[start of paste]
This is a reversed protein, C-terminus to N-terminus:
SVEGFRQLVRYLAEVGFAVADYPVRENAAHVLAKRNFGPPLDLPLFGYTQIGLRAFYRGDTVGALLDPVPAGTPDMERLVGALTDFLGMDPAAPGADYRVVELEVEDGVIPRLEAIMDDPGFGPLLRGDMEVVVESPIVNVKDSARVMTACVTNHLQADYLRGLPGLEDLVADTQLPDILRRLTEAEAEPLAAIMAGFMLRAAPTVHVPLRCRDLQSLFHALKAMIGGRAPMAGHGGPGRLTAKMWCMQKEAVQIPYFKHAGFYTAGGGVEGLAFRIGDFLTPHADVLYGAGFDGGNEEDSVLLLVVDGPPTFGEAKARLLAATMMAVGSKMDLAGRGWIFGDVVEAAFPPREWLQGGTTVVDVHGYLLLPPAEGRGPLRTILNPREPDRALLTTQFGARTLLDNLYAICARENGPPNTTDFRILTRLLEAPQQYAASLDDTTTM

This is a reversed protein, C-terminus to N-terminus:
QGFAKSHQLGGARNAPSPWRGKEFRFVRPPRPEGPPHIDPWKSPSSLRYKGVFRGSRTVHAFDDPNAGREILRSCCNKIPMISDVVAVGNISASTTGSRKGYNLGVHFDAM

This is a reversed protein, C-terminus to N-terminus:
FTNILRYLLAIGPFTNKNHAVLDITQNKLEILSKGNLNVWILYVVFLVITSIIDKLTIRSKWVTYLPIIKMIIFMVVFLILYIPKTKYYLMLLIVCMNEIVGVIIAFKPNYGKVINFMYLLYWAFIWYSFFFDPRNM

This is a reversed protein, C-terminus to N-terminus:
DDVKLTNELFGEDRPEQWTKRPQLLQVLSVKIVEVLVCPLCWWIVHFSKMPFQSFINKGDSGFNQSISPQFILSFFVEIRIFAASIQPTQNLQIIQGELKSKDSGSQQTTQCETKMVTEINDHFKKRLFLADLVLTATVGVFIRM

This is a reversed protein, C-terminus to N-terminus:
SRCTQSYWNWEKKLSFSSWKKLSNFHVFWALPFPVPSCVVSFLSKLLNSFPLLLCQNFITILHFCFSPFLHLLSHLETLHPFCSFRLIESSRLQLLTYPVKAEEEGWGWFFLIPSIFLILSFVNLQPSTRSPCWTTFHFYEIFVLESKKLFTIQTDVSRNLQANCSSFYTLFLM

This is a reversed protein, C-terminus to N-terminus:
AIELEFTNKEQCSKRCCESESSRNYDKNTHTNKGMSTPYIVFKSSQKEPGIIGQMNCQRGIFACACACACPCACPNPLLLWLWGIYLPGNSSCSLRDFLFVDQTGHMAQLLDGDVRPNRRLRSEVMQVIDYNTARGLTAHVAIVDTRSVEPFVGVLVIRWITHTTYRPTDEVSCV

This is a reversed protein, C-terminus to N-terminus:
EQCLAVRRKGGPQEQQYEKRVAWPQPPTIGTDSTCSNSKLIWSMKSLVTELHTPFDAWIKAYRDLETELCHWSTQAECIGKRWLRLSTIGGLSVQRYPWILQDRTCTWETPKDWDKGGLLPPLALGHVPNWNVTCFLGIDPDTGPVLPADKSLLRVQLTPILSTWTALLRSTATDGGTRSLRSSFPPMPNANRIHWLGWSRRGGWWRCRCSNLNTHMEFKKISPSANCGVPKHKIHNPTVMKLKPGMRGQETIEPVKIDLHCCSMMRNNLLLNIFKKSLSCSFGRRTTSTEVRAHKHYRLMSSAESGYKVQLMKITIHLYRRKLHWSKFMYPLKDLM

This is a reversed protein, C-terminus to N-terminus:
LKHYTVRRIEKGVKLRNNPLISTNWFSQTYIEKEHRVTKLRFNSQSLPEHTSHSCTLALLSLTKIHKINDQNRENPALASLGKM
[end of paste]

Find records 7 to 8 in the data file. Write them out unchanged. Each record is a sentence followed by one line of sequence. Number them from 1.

This is a reversed protein, C-terminus to N-terminus:
EQCLAVRRKGGPQEQQYEKRVAWPQPPTIGTDSTCSNSKLIWSMKSLVTELHTPFDAWIKAYRDLETELCHWSTQAECIGKRWLRLSTIGGLSVQRYPWILQDRTCTWETPKDWDKGGLLPPLALGHVPNWNVTCFLGIDPDTGPVLPADKSLLRVQLTPILSTWTALLRSTATDGGTRSLRSSFPPMPNANRIHWLGWSRRGGWWRCRCSNLNTHMEFKKISPSANCGVPKHKIHNPTVMKLKPGMRGQETIEPVKIDLHCCSMMRNNLLLNIFKKSLSCSFGRRTTSTEVRAHKHYRLMSSAESGYKVQLMKITIHLYRRKLHWSKFMYPLKDLM

This is a reversed protein, C-terminus to N-terminus:
LKHYTVRRIEKGVKLRNNPLISTNWFSQTYIEKEHRVTKLRFNSQSLPEHTSHSCTLALLSLTKIHKINDQNRENPALASLGKM